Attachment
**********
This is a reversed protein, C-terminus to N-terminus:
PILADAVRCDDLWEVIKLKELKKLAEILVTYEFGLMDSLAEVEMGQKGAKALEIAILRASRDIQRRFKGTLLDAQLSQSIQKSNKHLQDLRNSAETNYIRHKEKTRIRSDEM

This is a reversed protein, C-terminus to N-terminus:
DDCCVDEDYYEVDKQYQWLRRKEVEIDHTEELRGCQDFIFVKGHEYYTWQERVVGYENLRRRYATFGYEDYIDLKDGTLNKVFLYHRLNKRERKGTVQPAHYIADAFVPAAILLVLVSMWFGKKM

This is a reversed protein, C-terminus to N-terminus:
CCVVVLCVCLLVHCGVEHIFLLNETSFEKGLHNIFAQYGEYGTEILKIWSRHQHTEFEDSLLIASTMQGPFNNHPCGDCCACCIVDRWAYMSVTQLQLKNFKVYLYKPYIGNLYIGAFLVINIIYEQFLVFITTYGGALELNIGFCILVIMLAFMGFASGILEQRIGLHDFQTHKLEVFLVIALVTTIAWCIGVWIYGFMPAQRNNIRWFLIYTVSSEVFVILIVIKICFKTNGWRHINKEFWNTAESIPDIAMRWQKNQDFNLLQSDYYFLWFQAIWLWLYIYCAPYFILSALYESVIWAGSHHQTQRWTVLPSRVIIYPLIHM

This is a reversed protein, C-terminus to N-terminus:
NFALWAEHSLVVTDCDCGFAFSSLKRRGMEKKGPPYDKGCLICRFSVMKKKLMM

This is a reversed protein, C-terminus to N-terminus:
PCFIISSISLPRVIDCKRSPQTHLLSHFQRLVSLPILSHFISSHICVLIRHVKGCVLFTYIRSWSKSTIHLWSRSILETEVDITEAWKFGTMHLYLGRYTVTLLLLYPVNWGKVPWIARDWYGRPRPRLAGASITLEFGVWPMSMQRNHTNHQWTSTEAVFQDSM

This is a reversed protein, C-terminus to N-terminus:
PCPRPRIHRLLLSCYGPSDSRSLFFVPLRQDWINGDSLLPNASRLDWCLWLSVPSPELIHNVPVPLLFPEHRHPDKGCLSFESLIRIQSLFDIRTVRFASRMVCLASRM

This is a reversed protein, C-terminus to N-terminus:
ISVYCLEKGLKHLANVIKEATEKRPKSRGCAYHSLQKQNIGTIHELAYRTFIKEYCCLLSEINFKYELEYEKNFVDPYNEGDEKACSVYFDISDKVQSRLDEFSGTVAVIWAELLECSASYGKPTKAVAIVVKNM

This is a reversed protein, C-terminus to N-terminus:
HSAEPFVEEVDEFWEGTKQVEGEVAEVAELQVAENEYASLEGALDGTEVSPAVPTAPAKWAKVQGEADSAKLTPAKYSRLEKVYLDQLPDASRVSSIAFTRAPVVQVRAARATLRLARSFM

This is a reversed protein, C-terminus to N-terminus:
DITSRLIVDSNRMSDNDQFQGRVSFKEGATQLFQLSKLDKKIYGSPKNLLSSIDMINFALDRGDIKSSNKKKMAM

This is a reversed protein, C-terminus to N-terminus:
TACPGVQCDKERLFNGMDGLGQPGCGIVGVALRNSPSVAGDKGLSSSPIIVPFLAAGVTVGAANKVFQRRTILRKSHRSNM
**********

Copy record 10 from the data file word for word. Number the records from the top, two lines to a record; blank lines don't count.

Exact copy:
This is a reversed protein, C-terminus to N-terminus:
TACPGVQCDKERLFNGMDGLGQPGCGIVGVALRNSPSVAGDKGLSSSPIIVPFLAAGVTVGAANKVFQRRTILRKSHRSNM